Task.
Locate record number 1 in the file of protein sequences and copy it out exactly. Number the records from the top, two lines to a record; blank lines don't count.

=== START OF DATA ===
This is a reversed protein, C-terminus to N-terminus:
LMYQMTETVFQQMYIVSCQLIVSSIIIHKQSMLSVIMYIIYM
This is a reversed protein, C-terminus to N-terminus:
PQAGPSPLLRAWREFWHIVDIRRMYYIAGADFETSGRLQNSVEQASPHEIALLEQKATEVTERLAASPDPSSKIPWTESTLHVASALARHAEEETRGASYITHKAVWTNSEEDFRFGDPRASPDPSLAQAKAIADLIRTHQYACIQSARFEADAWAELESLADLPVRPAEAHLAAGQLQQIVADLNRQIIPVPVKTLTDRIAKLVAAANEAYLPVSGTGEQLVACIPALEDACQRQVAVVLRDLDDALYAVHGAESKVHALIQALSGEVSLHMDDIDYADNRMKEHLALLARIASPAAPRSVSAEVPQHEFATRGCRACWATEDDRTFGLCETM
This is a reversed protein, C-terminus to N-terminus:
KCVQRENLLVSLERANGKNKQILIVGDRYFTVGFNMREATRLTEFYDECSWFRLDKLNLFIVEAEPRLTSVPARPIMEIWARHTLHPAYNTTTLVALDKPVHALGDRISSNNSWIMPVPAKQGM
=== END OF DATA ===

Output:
This is a reversed protein, C-terminus to N-terminus:
LMYQMTETVFQQMYIVSCQLIVSSIIIHKQSMLSVIMYIIYM